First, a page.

And the other reason, because with 2 dev boards both with LCD I can develop master/slave apps much easier. Even though i've been wriitng Windows C apps for years it's limiting with dev board -> PC comms. Having 2 dev boards and being able to set master code and slave code and test both working together is a big bonus.

So my EP6 will be used now as my main dev board and the EP4 will be used for signal generation and comms etc to support the EP6.


Hey,

I'm pretty new to the uC scene. I picked up an EasyPic6 board about a week ago (well, actually ordered it about 2 weeks prior) and well, I'm thinking it was a hasty purchase. I'm not saying there's anything wrong with the board, just that I may have jumped the gun. I'm still on the fence about sending it back. All I'm looking for is breadboarding/designing projects. Will use some I2C, maybe some LCD projects, but not much beyond that in the "learning phase" (foreseeable future). For most of my "learning" I'm just using MPLab and I don't like the fact that I'd need to purchase a separate ICD.

Would love to hear from some experienced users
 

vne147

Member
Mr RB,

Congrats on your new board. I might have to spring for one. I've had the EasyPIC4 for a few years now and man does it make so many thing easy. I know there's more than one way to skin a cat and some might scoff at me for using such a ready-made out of the box soluton but for me it's been invaluable.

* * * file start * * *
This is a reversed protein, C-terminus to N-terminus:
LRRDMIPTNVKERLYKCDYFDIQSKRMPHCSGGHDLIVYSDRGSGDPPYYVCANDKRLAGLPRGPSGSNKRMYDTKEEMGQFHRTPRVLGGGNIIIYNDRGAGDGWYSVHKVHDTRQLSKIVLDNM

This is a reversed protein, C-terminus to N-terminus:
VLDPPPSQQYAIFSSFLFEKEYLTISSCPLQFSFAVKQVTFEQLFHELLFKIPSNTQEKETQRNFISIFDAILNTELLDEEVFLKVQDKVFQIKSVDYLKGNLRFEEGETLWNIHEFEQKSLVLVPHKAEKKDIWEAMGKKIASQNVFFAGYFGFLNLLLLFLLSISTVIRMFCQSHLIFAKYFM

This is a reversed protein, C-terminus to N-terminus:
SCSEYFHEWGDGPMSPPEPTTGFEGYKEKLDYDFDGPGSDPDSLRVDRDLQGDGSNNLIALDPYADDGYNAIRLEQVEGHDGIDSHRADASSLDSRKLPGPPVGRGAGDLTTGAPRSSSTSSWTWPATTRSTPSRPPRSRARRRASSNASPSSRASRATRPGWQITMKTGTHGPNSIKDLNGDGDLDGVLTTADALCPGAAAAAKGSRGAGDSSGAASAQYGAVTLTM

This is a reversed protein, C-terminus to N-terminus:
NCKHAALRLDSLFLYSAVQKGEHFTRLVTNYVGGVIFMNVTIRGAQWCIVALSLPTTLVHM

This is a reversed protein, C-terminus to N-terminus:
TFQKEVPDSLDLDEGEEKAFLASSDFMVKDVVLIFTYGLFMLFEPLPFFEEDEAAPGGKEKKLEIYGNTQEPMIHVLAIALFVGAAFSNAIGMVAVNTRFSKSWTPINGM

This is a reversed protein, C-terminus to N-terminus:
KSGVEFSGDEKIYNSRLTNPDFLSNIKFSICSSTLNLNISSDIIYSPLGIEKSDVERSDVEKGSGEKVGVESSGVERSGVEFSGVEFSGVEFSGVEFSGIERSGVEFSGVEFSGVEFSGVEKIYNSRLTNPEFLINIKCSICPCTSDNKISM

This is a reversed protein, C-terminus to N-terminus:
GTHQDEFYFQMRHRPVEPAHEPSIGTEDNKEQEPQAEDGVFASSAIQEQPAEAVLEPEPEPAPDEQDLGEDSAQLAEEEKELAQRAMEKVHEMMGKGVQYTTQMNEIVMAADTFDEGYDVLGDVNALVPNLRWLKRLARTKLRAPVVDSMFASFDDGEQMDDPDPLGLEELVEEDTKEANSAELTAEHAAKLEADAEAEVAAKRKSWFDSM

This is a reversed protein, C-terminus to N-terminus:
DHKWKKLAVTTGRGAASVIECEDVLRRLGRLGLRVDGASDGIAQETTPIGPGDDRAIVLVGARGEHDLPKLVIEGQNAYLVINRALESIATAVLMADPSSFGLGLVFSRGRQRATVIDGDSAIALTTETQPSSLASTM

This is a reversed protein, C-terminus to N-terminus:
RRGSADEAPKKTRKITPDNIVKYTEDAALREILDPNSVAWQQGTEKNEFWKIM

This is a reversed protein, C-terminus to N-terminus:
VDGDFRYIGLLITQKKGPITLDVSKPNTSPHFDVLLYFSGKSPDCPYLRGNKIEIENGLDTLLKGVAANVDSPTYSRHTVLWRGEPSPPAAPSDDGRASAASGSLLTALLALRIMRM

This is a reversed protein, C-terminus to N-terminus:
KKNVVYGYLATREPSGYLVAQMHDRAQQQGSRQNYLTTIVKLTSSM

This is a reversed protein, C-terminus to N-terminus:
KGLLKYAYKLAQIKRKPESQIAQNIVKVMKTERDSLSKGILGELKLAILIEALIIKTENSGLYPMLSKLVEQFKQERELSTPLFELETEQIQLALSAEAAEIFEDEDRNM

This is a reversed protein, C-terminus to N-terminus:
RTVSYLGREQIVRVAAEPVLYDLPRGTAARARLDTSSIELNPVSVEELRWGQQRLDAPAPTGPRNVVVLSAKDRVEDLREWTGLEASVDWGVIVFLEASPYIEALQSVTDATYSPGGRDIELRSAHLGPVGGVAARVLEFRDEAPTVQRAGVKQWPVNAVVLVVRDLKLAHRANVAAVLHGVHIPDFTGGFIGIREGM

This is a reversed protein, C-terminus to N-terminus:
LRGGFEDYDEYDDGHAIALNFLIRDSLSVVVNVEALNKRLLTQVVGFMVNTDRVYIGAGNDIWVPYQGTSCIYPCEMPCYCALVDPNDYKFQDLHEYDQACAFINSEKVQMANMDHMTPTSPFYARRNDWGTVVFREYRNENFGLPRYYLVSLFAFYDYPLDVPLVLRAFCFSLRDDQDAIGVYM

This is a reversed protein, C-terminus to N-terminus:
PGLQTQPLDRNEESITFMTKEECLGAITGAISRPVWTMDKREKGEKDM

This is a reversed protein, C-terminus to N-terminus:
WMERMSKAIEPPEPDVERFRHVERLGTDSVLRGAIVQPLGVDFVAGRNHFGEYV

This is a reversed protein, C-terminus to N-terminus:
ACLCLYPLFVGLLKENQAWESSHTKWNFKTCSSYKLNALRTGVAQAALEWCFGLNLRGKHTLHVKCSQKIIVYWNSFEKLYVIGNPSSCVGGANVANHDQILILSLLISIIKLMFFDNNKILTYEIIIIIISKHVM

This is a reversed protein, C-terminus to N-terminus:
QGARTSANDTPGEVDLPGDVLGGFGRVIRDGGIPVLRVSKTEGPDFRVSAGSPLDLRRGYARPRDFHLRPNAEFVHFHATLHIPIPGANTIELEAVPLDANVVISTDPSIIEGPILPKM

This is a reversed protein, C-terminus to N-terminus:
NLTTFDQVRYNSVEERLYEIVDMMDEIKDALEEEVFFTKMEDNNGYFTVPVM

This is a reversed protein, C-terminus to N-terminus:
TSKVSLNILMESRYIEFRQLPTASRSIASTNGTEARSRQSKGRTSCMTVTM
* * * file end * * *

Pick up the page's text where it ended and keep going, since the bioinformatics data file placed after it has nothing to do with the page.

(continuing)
Bill,

I'm definetly interested in your impending thread about a DIY development board. I'll be looking out for it.

stormBytes,

The EasyPIC board can do a whole lot more than what you stated you want to learn. I have found in my own experience that once you learn how to use a specific feature, you'll start thinking of other ways you can use it even if it wasn't part of your original plan. My point being even if you only bought the board with the mind set that you only need to learn a few functions, don't be suprised if you find yourself learning and using many more. There are other, cheaper was to learn PICs but not many easier wasy on my opinion.
 

stormBytes

New Member
The EasyPIC board can do a whole lot more than what you stated you want to learn. I have found in my own experience that once you learn how to use a specific feature, you'll start thinking of other ways you can use it even if it wasn't part of your original plan. My point being even if you only bought the board with the mind set that you only need to learn a few functions, don't be suprised if you find yourself learning and using many more. There are other, cheaper was to learn PICs but not many easier wasy on my opinion.

I was sort of thinking along those lines, but I gotta say, at $165 (including S&H) I really want to be sure about keeping this board. I won't be able to purchase another one anytime soon! What bothers me, and some of this could be trivial, is that the board is not MPLab compatible. The programmer (PicFlash) is proprietary ( or so is my understanding) and I'm doing pretty much all my learning so far in MPLab/ASM. Furthermore, their ICD (seemingly) only works with their own brand of compilers, and while I'm sure their products are up to parr, I'm not too fond of being 'locked in' to something like that.